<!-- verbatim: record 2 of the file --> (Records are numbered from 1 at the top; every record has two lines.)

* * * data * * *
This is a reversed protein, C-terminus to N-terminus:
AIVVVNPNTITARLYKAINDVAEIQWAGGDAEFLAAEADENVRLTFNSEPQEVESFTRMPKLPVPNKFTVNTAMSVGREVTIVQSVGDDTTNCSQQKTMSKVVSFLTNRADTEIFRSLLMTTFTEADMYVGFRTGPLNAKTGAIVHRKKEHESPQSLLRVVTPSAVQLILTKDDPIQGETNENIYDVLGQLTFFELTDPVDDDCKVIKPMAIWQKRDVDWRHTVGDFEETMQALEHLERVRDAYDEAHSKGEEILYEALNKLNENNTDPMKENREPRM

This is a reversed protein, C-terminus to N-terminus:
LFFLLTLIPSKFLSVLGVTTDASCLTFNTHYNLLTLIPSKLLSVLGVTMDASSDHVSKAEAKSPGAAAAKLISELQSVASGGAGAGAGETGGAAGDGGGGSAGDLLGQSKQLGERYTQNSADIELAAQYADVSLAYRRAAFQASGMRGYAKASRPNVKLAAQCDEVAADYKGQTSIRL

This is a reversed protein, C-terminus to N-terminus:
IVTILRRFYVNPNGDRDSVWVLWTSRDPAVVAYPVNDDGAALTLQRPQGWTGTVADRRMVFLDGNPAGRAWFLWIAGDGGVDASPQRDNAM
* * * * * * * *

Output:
This is a reversed protein, C-terminus to N-terminus:
LFFLLTLIPSKFLSVLGVTTDASCLTFNTHYNLLTLIPSKLLSVLGVTMDASSDHVSKAEAKSPGAAAAKLISELQSVASGGAGAGAGETGGAAGDGGGGSAGDLLGQSKQLGERYTQNSADIELAAQYADVSLAYRRAAFQASGMRGYAKASRPNVKLAAQCDEVAADYKGQTSIRL